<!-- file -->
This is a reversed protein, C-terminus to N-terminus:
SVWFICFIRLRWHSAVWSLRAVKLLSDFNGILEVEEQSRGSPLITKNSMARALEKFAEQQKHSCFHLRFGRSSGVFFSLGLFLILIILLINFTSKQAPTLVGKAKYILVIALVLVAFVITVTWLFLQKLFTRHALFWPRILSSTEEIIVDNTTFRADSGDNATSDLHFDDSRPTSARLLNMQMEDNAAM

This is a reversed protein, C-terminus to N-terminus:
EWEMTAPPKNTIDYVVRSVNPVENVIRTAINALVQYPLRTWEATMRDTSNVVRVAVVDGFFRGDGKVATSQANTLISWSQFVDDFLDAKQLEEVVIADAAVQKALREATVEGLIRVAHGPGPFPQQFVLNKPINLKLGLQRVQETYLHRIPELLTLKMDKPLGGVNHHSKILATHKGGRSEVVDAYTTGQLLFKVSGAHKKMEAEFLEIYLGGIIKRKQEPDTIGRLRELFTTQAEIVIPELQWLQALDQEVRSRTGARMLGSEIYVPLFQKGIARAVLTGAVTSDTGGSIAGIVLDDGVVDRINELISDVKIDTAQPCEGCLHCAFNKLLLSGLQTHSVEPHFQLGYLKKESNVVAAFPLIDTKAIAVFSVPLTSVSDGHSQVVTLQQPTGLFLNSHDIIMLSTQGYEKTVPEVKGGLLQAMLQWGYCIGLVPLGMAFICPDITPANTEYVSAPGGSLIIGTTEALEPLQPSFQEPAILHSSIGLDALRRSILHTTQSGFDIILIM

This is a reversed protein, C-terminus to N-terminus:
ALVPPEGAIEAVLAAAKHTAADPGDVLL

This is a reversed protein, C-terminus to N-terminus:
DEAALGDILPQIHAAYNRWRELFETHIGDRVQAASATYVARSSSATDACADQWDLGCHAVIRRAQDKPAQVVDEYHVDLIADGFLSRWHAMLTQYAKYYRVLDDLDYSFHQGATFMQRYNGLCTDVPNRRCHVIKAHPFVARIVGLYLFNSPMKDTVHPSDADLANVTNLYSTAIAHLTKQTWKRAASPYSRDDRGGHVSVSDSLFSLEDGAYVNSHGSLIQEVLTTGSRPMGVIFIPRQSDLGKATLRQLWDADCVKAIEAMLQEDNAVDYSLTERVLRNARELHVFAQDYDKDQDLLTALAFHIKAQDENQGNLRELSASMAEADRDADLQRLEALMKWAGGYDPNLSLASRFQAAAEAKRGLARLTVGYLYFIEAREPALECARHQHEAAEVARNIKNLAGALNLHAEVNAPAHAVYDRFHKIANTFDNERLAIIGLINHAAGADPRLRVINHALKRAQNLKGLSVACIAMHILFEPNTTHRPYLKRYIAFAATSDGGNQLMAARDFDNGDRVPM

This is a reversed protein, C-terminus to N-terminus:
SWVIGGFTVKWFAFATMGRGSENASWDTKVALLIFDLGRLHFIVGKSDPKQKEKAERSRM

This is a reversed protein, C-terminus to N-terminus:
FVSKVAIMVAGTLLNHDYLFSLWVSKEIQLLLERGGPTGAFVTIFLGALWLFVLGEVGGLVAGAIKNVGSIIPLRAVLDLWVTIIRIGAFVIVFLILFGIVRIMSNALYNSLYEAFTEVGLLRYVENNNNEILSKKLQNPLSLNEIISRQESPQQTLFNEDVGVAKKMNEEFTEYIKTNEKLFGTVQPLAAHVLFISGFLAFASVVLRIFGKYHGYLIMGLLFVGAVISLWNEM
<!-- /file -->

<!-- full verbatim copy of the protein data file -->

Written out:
This is a reversed protein, C-terminus to N-terminus:
SVWFICFIRLRWHSAVWSLRAVKLLSDFNGILEVEEQSRGSPLITKNSMARALEKFAEQQKHSCFHLRFGRSSGVFFSLGLFLILIILLINFTSKQAPTLVGKAKYILVIALVLVAFVITVTWLFLQKLFTRHALFWPRILSSTEEIIVDNTTFRADSGDNATSDLHFDDSRPTSARLLNMQMEDNAAM

This is a reversed protein, C-terminus to N-terminus:
EWEMTAPPKNTIDYVVRSVNPVENVIRTAINALVQYPLRTWEATMRDTSNVVRVAVVDGFFRGDGKVATSQANTLISWSQFVDDFLDAKQLEEVVIADAAVQKALREATVEGLIRVAHGPGPFPQQFVLNKPINLKLGLQRVQETYLHRIPELLTLKMDKPLGGVNHHSKILATHKGGRSEVVDAYTTGQLLFKVSGAHKKMEAEFLEIYLGGIIKRKQEPDTIGRLRELFTTQAEIVIPELQWLQALDQEVRSRTGARMLGSEIYVPLFQKGIARAVLTGAVTSDTGGSIAGIVLDDGVVDRINELISDVKIDTAQPCEGCLHCAFNKLLLSGLQTHSVEPHFQLGYLKKESNVVAAFPLIDTKAIAVFSVPLTSVSDGHSQVVTLQQPTGLFLNSHDIIMLSTQGYEKTVPEVKGGLLQAMLQWGYCIGLVPLGMAFICPDITPANTEYVSAPGGSLIIGTTEALEPLQPSFQEPAILHSSIGLDALRRSILHTTQSGFDIILIM

This is a reversed protein, C-terminus to N-terminus:
ALVPPEGAIEAVLAAAKHTAADPGDVLL

This is a reversed protein, C-terminus to N-terminus:
DEAALGDILPQIHAAYNRWRELFETHIGDRVQAASATYVARSSSATDACADQWDLGCHAVIRRAQDKPAQVVDEYHVDLIADGFLSRWHAMLTQYAKYYRVLDDLDYSFHQGATFMQRYNGLCTDVPNRRCHVIKAHPFVARIVGLYLFNSPMKDTVHPSDADLANVTNLYSTAIAHLTKQTWKRAASPYSRDDRGGHVSVSDSLFSLEDGAYVNSHGSLIQEVLTTGSRPMGVIFIPRQSDLGKATLRQLWDADCVKAIEAMLQEDNAVDYSLTERVLRNARELHVFAQDYDKDQDLLTALAFHIKAQDENQGNLRELSASMAEADRDADLQRLEALMKWAGGYDPNLSLASRFQAAAEAKRGLARLTVGYLYFIEAREPALECARHQHEAAEVARNIKNLAGALNLHAEVNAPAHAVYDRFHKIANTFDNERLAIIGLINHAAGADPRLRVINHALKRAQNLKGLSVACIAMHILFEPNTTHRPYLKRYIAFAATSDGGNQLMAARDFDNGDRVPM

This is a reversed protein, C-terminus to N-terminus:
SWVIGGFTVKWFAFATMGRGSENASWDTKVALLIFDLGRLHFIVGKSDPKQKEKAERSRM

This is a reversed protein, C-terminus to N-terminus:
FVSKVAIMVAGTLLNHDYLFSLWVSKEIQLLLERGGPTGAFVTIFLGALWLFVLGEVGGLVAGAIKNVGSIIPLRAVLDLWVTIIRIGAFVIVFLILFGIVRIMSNALYNSLYEAFTEVGLLRYVENNNNEILSKKLQNPLSLNEIISRQESPQQTLFNEDVGVAKKMNEEFTEYIKTNEKLFGTVQPLAAHVLFISGFLAFASVVLRIFGKYHGYLIMGLLFVGAVISLWNEM